Among other things, they pledged to raise the nutritional standards for children’s cereals as well as the standards for advertising targeted to children. What progress, if any, have they made? A new report published by the Yale Rudd Center for Food Policy & Obesity, Cereal FACTS 2012, answers that question. What Gross Secret Ingredients are Hiding in Your Food? It’s a sad fact that, unless you’re cooking your meals at home from scratch, you can’t know exactly what’s in your food.
That’s because companies are allowed to use misleading names for food additives – or can omit listing the ingredients altogether, labeling them simply “natural flavors.” Sure, you’ve probably heard about pink slime in burgers, but has anyone mentioned the beetles and beaver anal glands in your smoothie? Here’s just a few of these unpleasant and, frankly, disgusting secret ingredients you’re probably eating on a regular basis, courtesy of Business Insider: Cochineal beetles – These beetles are crushed up to make a red dye that’s used in everything from yogurt, maraschino cherries, commercial jams and jellies, tomato products, and Starbucks Frappuccinos. I don’t know about you, but I don’t completely understand why pink or red fruit isn’t colorful enough on its own.L-Cysteine - This is an amino acid used to softened the dough of mass-produced bread.
Food Labels Aren't Accurate (And That's Dangerous) For most people, packaged food is a welcome convenience.
Canned, bottled, and prepared foods can be a meal in themselves, or simply help cut out 30 minutes of extra preparation when you don’t have the time to spare. You can trust that the label will more or less reflect what you’re actually getting when you open up the package. Food Labels Lie. By Suzanne Lindgren You’re at the store. It’s been a long day, but it’s almost over. You just need to track down some food that wasn’t grown in a chemical bath or harvested by exploited workers. Nutella's Labels Make It Seem More Healthy Than It Is. It probably comes as no surprise to hear that Nutella, the chocolate and hazelnut spread that tastes more like frosting, chocolate sauce and all those things that aren’t exactly healthy, is not good for you. The labels on Nutella suggest that it contains high percentages of vitamins and minerals (40 and 78 percent) but a low percentage of fats and carbohydrates (7 and 3 percent).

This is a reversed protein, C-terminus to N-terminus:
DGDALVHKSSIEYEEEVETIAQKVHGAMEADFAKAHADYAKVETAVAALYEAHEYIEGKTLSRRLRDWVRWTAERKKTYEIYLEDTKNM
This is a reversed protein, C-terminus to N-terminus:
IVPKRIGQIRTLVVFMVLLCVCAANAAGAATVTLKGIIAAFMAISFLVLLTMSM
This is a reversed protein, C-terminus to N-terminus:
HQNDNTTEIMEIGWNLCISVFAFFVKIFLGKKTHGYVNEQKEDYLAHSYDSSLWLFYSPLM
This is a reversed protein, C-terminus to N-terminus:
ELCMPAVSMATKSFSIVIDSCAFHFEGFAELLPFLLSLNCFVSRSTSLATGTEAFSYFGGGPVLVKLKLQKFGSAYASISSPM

But German consumer advocates point out that the fat and carbohydrate content on Nutella’s labels is based on a 15-gram portion, while the vitamin and mineral content is based on a 100-gram portion. In other words, to get the nutrition benefits of Nutella proclaimed on the label, you would have to eat a quarter of a jar of Nutella. Fruit Juices: Don't Let the "Pure" Label Fool You. Can you believe anything big corporations tell you these days…especially if it has to do with healthy, natural food?
Recent media attention is shining a harsh light on the use of “pure” to describe beverages such as mass-produced, big-brand orange juices like Minute Maid, Tropicana, Simply Orange, and Florida’s Natural. It is probably not news to you that the processing part of these manufactured drinks removes most of the essential, healthy elements of the juice; however, did you know that the companies add artificial flavoring back into juice that has been de-oxygenated and stored for up to a year? Year-old juice with artificial flavor is not my idea of pure. Fungicide Detected in Orange Juice Prompts FDA Testing.
The fungicide carbendazim is used in Brazil but not approved to use on citrus in the US. After a yet unnamed company reported detecting low levels of carbendazim in its own orange juice and in its competitors,’ the FDA said that it will increase testing to ensure that contamination is not an issue. FDA official Nega Beru says that, because the FDA “doesn’t believe the levels of residue are harmful,” juice that is currently being sold in stores will not be recalled. The industry has been asked to ensure that suppliers in Brazil and elsewhere do not use carbendazim, a chemical used to control fungi or fungal spores. Testing by the company detected levels up to 35 parts per billion of the fungicide in orange juice, says the FDA.
This figure is still below the European Union’s maximum residue level of 200 parts per billion; the US has yet to establish a maximum residue level for carbendazim.